England Exeter Chiefs England Rob Baxter England Jack Yeandle Sandy Park 13,593[a] English Premiership top 6 (1st) (RU)
Scotland Glasgow Warriors New Zealand Dave Rennie Scotland Ryan Wilson
New Zealand Callum Gibbins
Scotstoun Stadium 7,351 Pro14 Conference A (1st) (RU)
England Gloucester England George Skivington[b] England Willi Heinz Kingsholm Stadium 16,115 English Premiership top 6 (4th) (SF)
England Harlequins England Paul Gustard England Chris Robshaw Twickenham Stoop 14,800 English Premiership top 6 (5th)
France La Rochelle Ireland Ronan O'Gara New Zealand Victor Vito Stade Marcel-Deflandre 16,000 Top 14 top 6 (5th) (SF)
Ireland Leinster Ireland Leo Cullen Ireland Jonathan Sexton RDS Arena
Aviva Stadium
18,500
51,700
Pro14 Conference A (1st) (CH)
France Lyon France Pierre Mignoni France Baptiste Couilloud
France Félix Lambey
Matmut Stadium de Gerland 25,000 Top 14 top 6 (3rd) (SF)
France Montpellier France Xavier Garbajosa France Fulgence Ouedraogo Altrad Stadium 15,697 Top 14 top 6 (6th) (QF)
Ireland Munster South Africa Johann van Graan Ireland Peter O'Mahony Thomond Park 25,600 Pro14 Conference A (2nd) (SF)
England Northampton Saints New Zealand Chris Boyd England Teimana Harrison
England Alex Waller
Franklin's Gardens 15,200 English Premiership top 6 (4th) (SF)
Wales Ospreys Ireland Allen Clarke Wales Justin Tipuric Liberty Stadium 20,827 Pro14 Conference A (4th) (PO)
France Racing 92 France Laurent Travers France Henry Chavancy Paris La Défense Arena 30,681 Top 14 top 6 (4th) (QF)
England Sale Sharks England Steve Diamond South Africa Jono Ross AJ Bell Stadium 12,000 European Challenge Cup (SF)
England Saracens Ireland Mark McCall England Brad Barritt Allianz Park 8,500 English Premiership top 6 (2nd) (CH)
France Toulouse France Ugo Mola France Julien Marchand Stade Ernest-Wallon 19,500 Top 14 top 6 (1st) (CH)
Ireland Ulster England Dan McFarland Ireland Iain Henderson Ravenhill Stadium 18,196 Pro14 Conference B (2nd) (SF)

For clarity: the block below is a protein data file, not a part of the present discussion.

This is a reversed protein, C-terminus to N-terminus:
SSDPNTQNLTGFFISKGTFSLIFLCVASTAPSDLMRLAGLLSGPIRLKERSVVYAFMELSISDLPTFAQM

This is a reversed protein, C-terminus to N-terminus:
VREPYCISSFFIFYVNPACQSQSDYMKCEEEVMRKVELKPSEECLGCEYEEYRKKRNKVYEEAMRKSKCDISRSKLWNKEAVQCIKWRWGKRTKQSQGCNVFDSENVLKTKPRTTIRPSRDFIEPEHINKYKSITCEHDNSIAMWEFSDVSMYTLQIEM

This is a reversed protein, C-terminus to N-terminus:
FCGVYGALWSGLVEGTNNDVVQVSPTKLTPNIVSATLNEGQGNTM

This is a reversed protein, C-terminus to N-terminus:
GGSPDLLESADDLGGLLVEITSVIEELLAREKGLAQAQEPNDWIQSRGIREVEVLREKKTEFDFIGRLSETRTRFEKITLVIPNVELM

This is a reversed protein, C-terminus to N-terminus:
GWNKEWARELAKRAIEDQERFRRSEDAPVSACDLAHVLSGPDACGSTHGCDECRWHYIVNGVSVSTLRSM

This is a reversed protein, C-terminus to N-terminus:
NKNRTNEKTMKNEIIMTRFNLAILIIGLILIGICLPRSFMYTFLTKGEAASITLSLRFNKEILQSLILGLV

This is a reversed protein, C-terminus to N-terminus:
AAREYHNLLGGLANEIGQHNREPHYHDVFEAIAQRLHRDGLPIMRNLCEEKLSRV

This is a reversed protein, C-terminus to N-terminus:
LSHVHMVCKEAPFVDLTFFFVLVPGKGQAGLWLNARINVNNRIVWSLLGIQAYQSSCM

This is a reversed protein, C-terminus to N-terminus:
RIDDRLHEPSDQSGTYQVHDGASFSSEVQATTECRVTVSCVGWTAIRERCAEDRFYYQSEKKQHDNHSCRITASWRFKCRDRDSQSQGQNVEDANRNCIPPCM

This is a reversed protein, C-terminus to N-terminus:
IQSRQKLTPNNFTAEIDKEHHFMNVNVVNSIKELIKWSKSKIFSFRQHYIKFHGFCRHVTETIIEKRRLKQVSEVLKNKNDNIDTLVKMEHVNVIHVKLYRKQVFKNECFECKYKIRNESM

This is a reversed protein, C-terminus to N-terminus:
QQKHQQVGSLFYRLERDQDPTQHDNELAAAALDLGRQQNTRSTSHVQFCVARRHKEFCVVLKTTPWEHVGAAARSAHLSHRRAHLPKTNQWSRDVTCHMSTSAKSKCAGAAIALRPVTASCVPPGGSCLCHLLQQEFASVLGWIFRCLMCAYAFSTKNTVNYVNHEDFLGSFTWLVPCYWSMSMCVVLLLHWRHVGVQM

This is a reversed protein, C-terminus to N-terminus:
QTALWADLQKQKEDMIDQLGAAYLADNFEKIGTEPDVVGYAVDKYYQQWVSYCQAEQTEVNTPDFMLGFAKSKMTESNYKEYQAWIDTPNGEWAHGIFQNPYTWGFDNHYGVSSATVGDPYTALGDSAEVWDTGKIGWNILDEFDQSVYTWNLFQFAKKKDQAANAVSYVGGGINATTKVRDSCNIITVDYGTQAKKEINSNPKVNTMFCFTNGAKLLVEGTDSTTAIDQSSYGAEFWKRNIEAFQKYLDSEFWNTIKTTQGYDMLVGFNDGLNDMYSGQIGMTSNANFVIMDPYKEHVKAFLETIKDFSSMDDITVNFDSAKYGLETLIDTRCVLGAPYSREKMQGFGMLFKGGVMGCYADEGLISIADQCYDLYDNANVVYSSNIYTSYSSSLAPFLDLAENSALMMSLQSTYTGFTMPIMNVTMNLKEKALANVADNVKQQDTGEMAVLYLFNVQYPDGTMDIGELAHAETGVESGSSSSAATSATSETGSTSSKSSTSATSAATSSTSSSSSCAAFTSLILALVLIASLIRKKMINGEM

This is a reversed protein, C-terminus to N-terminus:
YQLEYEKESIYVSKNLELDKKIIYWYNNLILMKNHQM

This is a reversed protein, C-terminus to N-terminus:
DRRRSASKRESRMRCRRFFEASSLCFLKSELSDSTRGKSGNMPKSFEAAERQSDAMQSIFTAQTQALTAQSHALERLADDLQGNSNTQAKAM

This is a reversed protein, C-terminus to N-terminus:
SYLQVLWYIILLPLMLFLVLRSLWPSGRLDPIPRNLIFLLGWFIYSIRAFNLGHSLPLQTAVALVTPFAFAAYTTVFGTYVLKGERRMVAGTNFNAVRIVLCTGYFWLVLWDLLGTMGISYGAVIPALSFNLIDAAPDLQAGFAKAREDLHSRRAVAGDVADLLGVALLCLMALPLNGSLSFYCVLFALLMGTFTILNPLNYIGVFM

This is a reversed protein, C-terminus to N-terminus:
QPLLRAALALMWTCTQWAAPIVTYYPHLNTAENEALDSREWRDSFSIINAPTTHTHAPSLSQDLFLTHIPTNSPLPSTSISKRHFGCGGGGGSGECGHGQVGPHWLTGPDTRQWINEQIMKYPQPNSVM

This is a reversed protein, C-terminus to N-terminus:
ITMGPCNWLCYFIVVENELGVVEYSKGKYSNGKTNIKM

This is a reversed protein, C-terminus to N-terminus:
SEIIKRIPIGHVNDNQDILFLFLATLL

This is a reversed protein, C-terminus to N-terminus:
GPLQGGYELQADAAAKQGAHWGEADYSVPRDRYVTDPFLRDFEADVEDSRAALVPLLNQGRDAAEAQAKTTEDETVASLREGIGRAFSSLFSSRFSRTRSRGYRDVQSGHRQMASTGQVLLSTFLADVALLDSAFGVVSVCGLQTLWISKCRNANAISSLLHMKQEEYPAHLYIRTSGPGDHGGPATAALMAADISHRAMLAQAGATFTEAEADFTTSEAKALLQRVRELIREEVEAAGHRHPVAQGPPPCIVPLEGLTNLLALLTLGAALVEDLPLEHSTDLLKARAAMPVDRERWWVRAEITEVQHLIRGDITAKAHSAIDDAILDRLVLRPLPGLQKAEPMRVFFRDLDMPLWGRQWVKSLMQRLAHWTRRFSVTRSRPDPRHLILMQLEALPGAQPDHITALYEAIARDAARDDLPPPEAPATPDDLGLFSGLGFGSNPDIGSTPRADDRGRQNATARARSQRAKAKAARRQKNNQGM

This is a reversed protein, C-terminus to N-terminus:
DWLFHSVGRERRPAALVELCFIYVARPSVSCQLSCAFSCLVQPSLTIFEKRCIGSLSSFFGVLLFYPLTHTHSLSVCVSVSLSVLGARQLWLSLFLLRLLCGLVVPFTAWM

Seeding[edit]

The twenty competing teams are seeded and split into four tiers, each containing five teams.

For the purpose of creating the tiers, clubs are ranked based on their domestic league performances and on their qualification for the knockout phases of their championships, so a losing quarter-finalist in the Top 14 would be seeded below a losing semi-finalist, even if they finished above them in the regular season.[5]

Rank Top 14 Premiership Pro14
1 France Toulouse England Saracens Ireland Leinster
2 France Clermont England Exeter Chiefs Scotland Glasgow Warriors
3 France Lyon England Gloucester Ireland Munster
4 France La Rochelle England Northampton Saints Ireland Ulster
5 France Racing England Harlequins Ireland Connacht
6 France Montpellier England Bath Italy Benetton
7 England Sale Sharks Wales Ospreys

Based on these seedings, teams are placed into one of the four tiers, with the top-seeded clubs being put in Tier 1. The nature of the tier system means that a draw is needed to allocate two of the three second-seed clubs to Tier 1. The fourth-seed team from the same domestic league as the second-seed team which was put in Tier 2 will also be placed in Tier 2. Brackets show each team's seeding and their league. e.g. 1 Top 14 indicates the team was the top seed from the Top 14.

Tier 1 England Saracens (1 Prem) Ireland Leinster (1 Pro14) France Toulouse (1 Top 14) England Exeter Chiefs (2 Prem) France Clermont (2 Top 14)
Tier 2 Scotland Glasgow Warriors (2 Pro14) England Gloucester (3 Prem) Ireland Munster (3 Pro14) France Lyon (3 Top 14) Ireland Ulster (4 Pro14)
Tier 3 England Northampton Saints (4 Prem) France La Rochelle (4 Top 14) England Harlequins (5 Prem) Ireland Connacht (5 Pro14) France Racing (5 Top 14)
Tier 4 England Bath (6 Prem) Italy Benetton (6 Pro14) France Montpellier (6 Top 14) Wales Ospreys (7 Pro14) England Sale Sharks (CC)

The following restrictions will apply to the draw:

  • Each pool will consist of four clubs, one from each Tier in the draw.
  • Each pool must have one from each league drawn from Tier 1, 2, or 3. No pool will have a second team from the same league until the allocation of Tier 4 takes place.
  • Where two Pro14 clubs compete in the same pool, they must be from different countries.

Pool stage[edit]

[[File:|1300px|alt=Locations of teams of the 2019–20 European Rugby Champions Cup group stage.
Green pog.svg Green: Pool 1; Red pog.svg Red: Pool 2; Orange pog.svg Orange: Pool 3; Yellow pog.svg Yellow: Pool 4; Blue pog.svg Blue: Pool 5.]]